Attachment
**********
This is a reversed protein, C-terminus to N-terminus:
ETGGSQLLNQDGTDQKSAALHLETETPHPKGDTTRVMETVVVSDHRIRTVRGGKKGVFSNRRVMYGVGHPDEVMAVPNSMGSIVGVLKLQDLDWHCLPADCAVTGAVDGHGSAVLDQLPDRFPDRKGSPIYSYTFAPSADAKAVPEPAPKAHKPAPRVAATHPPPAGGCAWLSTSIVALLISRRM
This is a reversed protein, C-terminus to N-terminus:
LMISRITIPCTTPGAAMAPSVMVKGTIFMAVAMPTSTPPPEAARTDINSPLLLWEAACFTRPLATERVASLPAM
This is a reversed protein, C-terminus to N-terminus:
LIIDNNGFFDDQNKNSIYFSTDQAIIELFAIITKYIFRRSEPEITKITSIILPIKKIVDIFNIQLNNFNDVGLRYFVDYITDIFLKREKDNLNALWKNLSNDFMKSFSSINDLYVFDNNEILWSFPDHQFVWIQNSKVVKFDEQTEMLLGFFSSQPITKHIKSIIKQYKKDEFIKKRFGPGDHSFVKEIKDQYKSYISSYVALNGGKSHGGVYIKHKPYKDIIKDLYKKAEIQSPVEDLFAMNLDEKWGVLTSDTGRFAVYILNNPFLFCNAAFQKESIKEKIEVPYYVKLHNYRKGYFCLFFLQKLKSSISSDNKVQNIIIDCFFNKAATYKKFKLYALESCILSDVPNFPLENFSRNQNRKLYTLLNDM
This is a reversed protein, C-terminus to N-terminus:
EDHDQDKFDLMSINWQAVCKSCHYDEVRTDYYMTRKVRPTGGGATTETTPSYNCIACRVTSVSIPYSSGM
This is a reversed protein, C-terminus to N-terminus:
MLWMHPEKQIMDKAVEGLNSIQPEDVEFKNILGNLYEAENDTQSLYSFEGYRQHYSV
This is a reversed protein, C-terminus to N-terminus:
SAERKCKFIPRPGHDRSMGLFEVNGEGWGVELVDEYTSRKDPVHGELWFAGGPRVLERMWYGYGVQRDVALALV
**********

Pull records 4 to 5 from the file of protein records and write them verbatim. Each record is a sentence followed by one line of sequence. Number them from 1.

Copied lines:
This is a reversed protein, C-terminus to N-terminus:
EDHDQDKFDLMSINWQAVCKSCHYDEVRTDYYMTRKVRPTGGGATTETTPSYNCIACRVTSVSIPYSSGM
This is a reversed protein, C-terminus to N-terminus:
MLWMHPEKQIMDKAVEGLNSIQPEDVEFKNILGNLYEAENDTQSLYSFEGYRQHYSV